[Marxism] Models for the Latin American left

Charles Brown cbrown at michiganlegal.org
Mon Apr 10 08:53:53 MDT 2006


Michael H.
>>> lnp3 
>     CB wrote:
>   "Speaking of Latin American history, was General Simon Bolivar really
all that progressive as a model for today ?"
>
>   Louis says:
>"Absolutely. In the 19th century, he was on the front-lines attacking
Spanish colonialism and disunity. As a militant of the bourgeois revolution,
we would put in the same category as an Abe Lincoln or a 
>Garibaldi."
<<<<<>>>>>

one's relevance depends upon *our* creative/flexible/imaginative use of 
her/his ideas according to context, both revolutionary theory and 
revolutionary action must be rooted in specific socio-economic conditions, 
in effect, there are no models...   Mh


^^^^
CB; I don't mean for people to get hung up on the word "model."

I happen to think that naming the movement "Bolivarian" is a good idea. My
question to Lou was tongue in cheek.  It is not an individual as a model for
individual action today, but the relative revolutionary or radical character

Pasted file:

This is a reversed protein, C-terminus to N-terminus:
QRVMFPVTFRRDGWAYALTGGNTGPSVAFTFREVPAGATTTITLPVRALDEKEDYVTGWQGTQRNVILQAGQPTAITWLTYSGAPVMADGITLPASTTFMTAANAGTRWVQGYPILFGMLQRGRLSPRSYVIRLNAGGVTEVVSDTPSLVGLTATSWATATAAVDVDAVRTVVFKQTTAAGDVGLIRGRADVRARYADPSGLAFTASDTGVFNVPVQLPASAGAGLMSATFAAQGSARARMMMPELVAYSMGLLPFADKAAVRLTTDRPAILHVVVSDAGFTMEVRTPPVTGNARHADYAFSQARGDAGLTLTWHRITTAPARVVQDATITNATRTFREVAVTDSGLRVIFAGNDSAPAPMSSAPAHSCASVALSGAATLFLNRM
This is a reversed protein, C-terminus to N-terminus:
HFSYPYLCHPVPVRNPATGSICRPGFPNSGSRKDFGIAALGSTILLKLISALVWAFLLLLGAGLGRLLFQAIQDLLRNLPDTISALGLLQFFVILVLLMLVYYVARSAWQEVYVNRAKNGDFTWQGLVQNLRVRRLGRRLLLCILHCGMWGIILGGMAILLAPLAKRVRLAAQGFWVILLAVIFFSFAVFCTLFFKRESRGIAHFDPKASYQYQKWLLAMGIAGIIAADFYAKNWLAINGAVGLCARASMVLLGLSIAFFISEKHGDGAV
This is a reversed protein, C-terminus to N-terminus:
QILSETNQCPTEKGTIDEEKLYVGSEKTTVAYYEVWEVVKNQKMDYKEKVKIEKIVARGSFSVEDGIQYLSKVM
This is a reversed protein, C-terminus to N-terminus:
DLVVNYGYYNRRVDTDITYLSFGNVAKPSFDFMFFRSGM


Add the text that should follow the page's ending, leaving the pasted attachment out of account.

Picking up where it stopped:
of Bolivar's movement or Lincoln's movement ( the historical forces pushing
him from below, not his actual mentality) in their specific historical
context. We use their name as a convenient moniker for the movement that
they were made by, pushed by. See Marx's discussion of Lincoln, small man ,
actually , pushed into a historic act by the social forces of his day.
Revolutions can happen through non-revolutionists, that's one thing we learn
from Lincoln.

By the way, discussing history as an experience to inform today's struggles
is a non-scholastic way to discuss history as it connects scholarship with
practice.






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